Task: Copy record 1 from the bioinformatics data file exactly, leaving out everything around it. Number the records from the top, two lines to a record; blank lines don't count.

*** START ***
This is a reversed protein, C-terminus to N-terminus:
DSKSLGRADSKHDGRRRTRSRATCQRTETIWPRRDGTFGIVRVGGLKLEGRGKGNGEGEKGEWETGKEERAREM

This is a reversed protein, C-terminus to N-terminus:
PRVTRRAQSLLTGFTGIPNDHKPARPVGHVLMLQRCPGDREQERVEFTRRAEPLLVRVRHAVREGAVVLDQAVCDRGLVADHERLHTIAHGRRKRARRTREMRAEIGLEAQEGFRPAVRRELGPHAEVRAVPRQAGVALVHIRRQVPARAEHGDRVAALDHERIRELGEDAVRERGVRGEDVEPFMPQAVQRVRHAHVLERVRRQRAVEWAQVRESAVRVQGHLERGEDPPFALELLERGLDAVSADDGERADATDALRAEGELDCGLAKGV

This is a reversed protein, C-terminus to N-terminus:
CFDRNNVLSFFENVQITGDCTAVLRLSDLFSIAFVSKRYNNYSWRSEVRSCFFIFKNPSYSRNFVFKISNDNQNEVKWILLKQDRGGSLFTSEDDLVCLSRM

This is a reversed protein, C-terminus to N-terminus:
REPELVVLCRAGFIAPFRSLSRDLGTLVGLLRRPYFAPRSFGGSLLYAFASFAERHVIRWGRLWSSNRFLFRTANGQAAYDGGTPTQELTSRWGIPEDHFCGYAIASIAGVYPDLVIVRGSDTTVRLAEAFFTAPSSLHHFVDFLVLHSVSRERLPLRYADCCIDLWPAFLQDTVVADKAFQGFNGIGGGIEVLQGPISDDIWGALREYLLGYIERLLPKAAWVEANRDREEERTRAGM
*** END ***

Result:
This is a reversed protein, C-terminus to N-terminus:
DSKSLGRADSKHDGRRRTRSRATCQRTETIWPRRDGTFGIVRVGGLKLEGRGKGNGEGEKGEWETGKEERAREM